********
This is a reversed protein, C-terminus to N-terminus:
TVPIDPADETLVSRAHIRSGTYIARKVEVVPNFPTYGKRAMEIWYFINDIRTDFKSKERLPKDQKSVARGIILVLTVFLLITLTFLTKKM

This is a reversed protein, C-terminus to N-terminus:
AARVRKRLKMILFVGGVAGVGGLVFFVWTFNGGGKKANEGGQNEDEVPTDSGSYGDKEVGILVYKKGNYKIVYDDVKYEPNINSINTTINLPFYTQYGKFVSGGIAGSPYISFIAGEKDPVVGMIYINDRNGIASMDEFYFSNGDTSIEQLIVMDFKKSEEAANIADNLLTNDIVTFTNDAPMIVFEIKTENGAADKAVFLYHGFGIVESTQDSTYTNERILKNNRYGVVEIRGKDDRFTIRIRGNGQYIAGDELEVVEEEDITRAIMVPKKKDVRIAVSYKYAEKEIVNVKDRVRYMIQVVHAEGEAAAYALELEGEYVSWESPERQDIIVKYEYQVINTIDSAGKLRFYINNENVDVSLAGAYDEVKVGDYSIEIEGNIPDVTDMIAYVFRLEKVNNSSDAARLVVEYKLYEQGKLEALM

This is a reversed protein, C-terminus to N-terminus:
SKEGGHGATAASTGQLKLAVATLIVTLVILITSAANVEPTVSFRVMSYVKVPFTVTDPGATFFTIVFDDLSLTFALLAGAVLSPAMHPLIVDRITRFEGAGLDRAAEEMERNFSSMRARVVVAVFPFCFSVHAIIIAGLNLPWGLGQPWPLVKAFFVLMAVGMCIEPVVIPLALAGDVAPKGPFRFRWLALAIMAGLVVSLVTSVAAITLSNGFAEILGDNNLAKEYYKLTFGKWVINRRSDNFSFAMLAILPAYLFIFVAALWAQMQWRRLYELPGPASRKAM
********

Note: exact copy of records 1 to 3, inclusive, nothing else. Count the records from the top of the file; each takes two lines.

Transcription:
This is a reversed protein, C-terminus to N-terminus:
TVPIDPADETLVSRAHIRSGTYIARKVEVVPNFPTYGKRAMEIWYFINDIRTDFKSKERLPKDQKSVARGIILVLTVFLLITLTFLTKKM

This is a reversed protein, C-terminus to N-terminus:
AARVRKRLKMILFVGGVAGVGGLVFFVWTFNGGGKKANEGGQNEDEVPTDSGSYGDKEVGILVYKKGNYKIVYDDVKYEPNINSINTTINLPFYTQYGKFVSGGIAGSPYISFIAGEKDPVVGMIYINDRNGIASMDEFYFSNGDTSIEQLIVMDFKKSEEAANIADNLLTNDIVTFTNDAPMIVFEIKTENGAADKAVFLYHGFGIVESTQDSTYTNERILKNNRYGVVEIRGKDDRFTIRIRGNGQYIAGDELEVVEEEDITRAIMVPKKKDVRIAVSYKYAEKEIVNVKDRVRYMIQVVHAEGEAAAYALELEGEYVSWESPERQDIIVKYEYQVINTIDSAGKLRFYINNENVDVSLAGAYDEVKVGDYSIEIEGNIPDVTDMIAYVFRLEKVNNSSDAARLVVEYKLYEQGKLEALM

This is a reversed protein, C-terminus to N-terminus:
SKEGGHGATAASTGQLKLAVATLIVTLVILITSAANVEPTVSFRVMSYVKVPFTVTDPGATFFTIVFDDLSLTFALLAGAVLSPAMHPLIVDRITRFEGAGLDRAAEEMERNFSSMRARVVVAVFPFCFSVHAIIIAGLNLPWGLGQPWPLVKAFFVLMAVGMCIEPVVIPLALAGDVAPKGPFRFRWLALAIMAGLVVSLVTSVAAITLSNGFAEILGDNNLAKEYYKLTFGKWVINRRSDNFSFAMLAILPAYLFIFVAALWAQMQWRRLYELPGPASRKAM